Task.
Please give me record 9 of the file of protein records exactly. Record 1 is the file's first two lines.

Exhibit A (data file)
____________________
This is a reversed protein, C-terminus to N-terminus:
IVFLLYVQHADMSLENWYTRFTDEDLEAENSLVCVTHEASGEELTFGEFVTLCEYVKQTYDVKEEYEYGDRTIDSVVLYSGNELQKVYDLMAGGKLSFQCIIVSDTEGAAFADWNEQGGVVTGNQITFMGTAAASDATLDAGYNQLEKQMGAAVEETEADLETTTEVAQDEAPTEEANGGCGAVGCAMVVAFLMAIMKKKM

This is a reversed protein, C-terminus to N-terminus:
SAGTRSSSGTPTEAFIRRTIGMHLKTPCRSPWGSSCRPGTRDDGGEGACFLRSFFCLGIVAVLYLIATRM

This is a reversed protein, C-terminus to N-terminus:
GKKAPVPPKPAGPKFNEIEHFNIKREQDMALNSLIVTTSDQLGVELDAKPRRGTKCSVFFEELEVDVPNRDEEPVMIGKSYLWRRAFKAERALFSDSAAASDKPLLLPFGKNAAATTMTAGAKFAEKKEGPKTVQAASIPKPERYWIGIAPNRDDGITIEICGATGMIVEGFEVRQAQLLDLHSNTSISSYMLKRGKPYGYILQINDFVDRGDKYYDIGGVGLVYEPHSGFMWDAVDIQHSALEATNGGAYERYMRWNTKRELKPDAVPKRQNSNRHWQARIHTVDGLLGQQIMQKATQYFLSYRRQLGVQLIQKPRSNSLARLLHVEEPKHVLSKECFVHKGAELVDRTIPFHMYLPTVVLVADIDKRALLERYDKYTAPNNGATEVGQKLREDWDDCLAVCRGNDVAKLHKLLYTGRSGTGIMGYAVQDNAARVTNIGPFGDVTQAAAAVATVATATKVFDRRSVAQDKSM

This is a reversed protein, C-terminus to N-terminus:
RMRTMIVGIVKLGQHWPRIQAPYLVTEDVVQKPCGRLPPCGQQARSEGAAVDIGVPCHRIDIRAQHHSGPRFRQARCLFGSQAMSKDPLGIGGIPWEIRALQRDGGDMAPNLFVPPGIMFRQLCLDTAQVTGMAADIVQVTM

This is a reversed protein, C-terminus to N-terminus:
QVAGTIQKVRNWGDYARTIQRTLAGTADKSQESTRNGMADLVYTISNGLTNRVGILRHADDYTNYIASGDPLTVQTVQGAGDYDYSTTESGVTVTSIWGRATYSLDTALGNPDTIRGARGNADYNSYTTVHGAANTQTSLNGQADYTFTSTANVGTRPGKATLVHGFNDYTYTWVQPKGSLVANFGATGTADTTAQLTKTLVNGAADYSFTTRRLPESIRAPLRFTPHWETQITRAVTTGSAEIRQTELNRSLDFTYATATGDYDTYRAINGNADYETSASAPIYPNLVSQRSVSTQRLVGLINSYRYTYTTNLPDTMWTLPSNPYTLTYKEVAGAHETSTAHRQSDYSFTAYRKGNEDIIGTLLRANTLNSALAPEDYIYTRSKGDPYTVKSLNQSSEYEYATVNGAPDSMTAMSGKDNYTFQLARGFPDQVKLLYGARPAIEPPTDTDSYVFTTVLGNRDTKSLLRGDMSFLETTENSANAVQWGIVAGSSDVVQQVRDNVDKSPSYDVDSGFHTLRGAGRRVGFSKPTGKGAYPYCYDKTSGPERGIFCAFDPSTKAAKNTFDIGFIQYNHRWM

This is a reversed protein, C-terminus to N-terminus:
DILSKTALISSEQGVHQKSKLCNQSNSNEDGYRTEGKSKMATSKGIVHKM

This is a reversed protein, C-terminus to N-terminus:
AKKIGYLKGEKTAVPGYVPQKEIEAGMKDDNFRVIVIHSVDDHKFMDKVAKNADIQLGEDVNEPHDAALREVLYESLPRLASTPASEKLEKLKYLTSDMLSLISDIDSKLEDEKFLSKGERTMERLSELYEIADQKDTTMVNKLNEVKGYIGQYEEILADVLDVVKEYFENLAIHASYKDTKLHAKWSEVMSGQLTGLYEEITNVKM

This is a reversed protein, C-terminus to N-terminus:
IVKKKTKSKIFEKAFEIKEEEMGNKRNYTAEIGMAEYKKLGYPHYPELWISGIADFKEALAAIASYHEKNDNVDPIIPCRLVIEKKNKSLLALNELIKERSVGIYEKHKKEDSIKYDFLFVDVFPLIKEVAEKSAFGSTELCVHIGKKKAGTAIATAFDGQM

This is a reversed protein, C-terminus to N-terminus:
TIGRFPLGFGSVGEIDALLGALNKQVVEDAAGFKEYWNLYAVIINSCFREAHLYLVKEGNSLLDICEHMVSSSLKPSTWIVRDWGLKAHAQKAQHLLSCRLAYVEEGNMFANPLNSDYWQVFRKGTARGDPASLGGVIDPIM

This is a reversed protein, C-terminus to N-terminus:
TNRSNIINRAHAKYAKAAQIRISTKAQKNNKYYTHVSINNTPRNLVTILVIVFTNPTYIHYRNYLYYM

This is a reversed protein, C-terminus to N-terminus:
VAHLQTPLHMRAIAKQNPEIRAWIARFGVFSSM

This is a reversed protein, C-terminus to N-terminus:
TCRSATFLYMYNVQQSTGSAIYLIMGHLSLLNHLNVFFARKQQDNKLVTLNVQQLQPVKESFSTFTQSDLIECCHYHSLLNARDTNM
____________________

This is a reversed protein, C-terminus to N-terminus:
TIGRFPLGFGSVGEIDALLGALNKQVVEDAAGFKEYWNLYAVIINSCFREAHLYLVKEGNSLLDICEHMVSSSLKPSTWIVRDWGLKAHAQKAQHLLSCRLAYVEEGNMFANPLNSDYWQVFRKGTARGDPASLGGVIDPIM